Revocable trusts, also known as living trusts, have many advantages: they can help you avoid probate, they save you money, and they keep your assets private. Creating a revocable trust in Tennessee is only half of the process. You must also properly fund the trust if you want it to obtain these benefits the revocable trust affords. In this article, we discuss some of the property you may want to place into the trust and how that is accomplished.
Your Clarksville Home or Other Real Property in Tennessee
For many people, their home is their largest asset. But you may also own other real estate as well. If so, any of these properties can be added to your trust. As discussed in another article, placing out of state property into a revocable living trust is a great idea. By doing so, you avoid having to open probate in these other states.
To transfer your home or other real property to the trust, one of two methods may be used:
- a quitclaim deed; or
- a general warranty deed.
These deeds are used in different situations, so you will want to confirm with your attorney which is best under your circumstances. Quitclaim deeds are the most common. They convey the property to the trust without guaranteeing good title to the new owner. By contrast, a warranty deed guarantees good title when the transfer is made. Most of the time, an estate planning lawyer will tell you to convey the property via a quitclaim deed. Why? Because generally there is just not a need to guarantee title on a transfer to a trust you will maintain control over.
Also, once the transfer is made, you will need to check on things like homeowner's insurance and taxes to make sure they are aligned with the new ownership. Additionally, you do not need to refinance these properties upon transfer. The bank or mortgage company will still retain their secured interest.
Cars, Trucks, and Other Automobiles
Cars, trucks, and other automobiles can also be transferred to a revocable living trust in Tennessee. To transfer the automobile, the deed must be signed over to the trust, naming the trustee as the new owner. (Note that not all states allow the transfer of automobiles).
Also, like with transfer of your home to the trust, you will need to make sure the new ownership is provided to your auto insurance company.
Financial Accounts, Investments, and Stocks
In Tennessee, you can also transfer investment accounts, financial accounts, stocks, and bonds into a revocable living trust. If these assets are owned through a brokerage account, the process is fairly straightforward. Give your financial advisor or broker a call and he can prepare the necessary paperwork to transfer the assets to the revocable living trust. However, if stocks and/or bonds are owned by the individually, the transfer process is more complex. The transfer to the trust will require specific, complicated forms to be completed, These forms can be tedious and time-consuming. For bonds specifically, you will need the FS Form 1851 and for most other financial accounts or stocks, you will need certification via IRS Form 1-9. The latter two forms, however, are not the only forms you will need. Each account, investment, stock, and other similar assets will have its own form.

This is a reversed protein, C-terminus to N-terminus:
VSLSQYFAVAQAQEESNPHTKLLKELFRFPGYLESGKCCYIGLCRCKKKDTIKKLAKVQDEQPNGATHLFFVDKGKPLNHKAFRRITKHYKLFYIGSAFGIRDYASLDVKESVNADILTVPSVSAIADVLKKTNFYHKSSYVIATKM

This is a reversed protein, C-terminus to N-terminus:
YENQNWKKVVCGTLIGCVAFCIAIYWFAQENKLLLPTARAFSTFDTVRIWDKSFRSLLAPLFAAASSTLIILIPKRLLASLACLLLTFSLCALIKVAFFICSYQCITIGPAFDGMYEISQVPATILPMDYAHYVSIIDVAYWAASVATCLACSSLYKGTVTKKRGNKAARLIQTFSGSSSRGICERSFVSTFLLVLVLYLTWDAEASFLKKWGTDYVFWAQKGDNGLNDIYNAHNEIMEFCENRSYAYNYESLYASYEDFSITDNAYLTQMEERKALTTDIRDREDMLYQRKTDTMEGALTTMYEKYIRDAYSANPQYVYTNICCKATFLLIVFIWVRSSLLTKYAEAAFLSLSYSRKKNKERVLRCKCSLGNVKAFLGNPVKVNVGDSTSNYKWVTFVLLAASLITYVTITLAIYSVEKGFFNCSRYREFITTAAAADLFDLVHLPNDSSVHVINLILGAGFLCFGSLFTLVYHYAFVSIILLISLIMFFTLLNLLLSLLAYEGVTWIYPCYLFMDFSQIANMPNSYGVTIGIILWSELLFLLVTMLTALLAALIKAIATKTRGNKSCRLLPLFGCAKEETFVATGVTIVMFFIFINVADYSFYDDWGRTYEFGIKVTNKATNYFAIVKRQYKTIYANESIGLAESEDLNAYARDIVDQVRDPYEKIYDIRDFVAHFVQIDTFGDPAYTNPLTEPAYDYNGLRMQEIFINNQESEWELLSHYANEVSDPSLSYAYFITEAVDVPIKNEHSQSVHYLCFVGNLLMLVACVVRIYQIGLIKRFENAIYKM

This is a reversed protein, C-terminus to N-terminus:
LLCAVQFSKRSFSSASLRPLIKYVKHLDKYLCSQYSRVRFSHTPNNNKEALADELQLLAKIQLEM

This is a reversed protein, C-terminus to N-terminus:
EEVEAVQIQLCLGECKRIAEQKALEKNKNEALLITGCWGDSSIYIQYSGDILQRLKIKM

Other Personal Items
Personal property you own but that does not have a title or ownership document attached to it can be included in a trust. These items can include but are not limited to:
To transfer personal items to a trust, you or your attorney will list them on a property schedule that is referenced by and attached to the trust. However, note that it is more common to keep these assets just in your name and distribute them under your will than place them in a trust.
The Key Takeaway
Having a revocable living trust as part of your Tennessee estate plan does not do you much good unless you fund the trust. Your estate attorney will discuss with you what should go in a revocable living trust and what should go into a last will and testament. Each estate plan is unique and should be customized to each individual's circumstances, financial situation, and intentions. Contact an experienced Clarksville estate planning attorney today.